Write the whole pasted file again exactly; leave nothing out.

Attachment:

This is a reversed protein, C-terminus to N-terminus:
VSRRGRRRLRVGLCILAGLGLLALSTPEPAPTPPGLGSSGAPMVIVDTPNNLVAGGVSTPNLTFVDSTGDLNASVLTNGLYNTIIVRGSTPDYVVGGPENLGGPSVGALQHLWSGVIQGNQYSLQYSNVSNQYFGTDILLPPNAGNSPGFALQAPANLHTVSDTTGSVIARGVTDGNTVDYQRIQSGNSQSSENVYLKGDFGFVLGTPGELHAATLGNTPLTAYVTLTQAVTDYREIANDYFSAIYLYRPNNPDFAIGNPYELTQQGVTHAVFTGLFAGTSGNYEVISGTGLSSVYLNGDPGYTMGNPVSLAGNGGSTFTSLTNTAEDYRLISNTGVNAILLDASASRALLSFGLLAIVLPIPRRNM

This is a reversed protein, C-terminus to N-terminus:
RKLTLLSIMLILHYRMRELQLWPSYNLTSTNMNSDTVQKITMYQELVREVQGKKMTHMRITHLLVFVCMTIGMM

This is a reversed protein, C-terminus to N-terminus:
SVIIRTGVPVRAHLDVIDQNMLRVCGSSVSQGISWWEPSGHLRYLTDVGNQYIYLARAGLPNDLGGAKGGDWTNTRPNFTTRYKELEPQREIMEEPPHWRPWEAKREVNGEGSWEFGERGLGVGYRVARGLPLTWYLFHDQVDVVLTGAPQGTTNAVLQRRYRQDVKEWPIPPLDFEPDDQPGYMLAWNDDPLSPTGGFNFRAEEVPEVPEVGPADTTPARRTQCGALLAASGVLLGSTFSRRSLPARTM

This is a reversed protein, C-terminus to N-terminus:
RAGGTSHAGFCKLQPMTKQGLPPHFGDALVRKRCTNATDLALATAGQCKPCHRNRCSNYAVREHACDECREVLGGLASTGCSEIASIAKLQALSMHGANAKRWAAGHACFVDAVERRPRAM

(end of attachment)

This is a reversed protein, C-terminus to N-terminus:
VSRRGRRRLRVGLCILAGLGLLALSTPEPAPTPPGLGSSGAPMVIVDTPNNLVAGGVSTPNLTFVDSTGDLNASVLTNGLYNTIIVRGSTPDYVVGGPENLGGPSVGALQHLWSGVIQGNQYSLQYSNVSNQYFGTDILLPPNAGNSPGFALQAPANLHTVSDTTGSVIARGVTDGNTVDYQRIQSGNSQSSENVYLKGDFGFVLGTPGELHAATLGNTPLTAYVTLTQAVTDYREIANDYFSAIYLYRPNNPDFAIGNPYELTQQGVTHAVFTGLFAGTSGNYEVISGTGLSSVYLNGDPGYTMGNPVSLAGNGGSTFTSLTNTAEDYRLISNTGVNAILLDASASRALLSFGLLAIVLPIPRRNM

This is a reversed protein, C-terminus to N-terminus:
RKLTLLSIMLILHYRMRELQLWPSYNLTSTNMNSDTVQKITMYQELVREVQGKKMTHMRITHLLVFVCMTIGMM

This is a reversed protein, C-terminus to N-terminus:
SVIIRTGVPVRAHLDVIDQNMLRVCGSSVSQGISWWEPSGHLRYLTDVGNQYIYLARAGLPNDLGGAKGGDWTNTRPNFTTRYKELEPQREIMEEPPHWRPWEAKREVNGEGSWEFGERGLGVGYRVARGLPLTWYLFHDQVDVVLTGAPQGTTNAVLQRRYRQDVKEWPIPPLDFEPDDQPGYMLAWNDDPLSPTGGFNFRAEEVPEVPEVGPADTTPARRTQCGALLAASGVLLGSTFSRRSLPARTM

This is a reversed protein, C-terminus to N-terminus:
RAGGTSHAGFCKLQPMTKQGLPPHFGDALVRKRCTNATDLALATAGQCKPCHRNRCSNYAVREHACDECREVLGGLASTGCSEIASIAKLQALSMHGANAKRWAAGHACFVDAVERRPRAM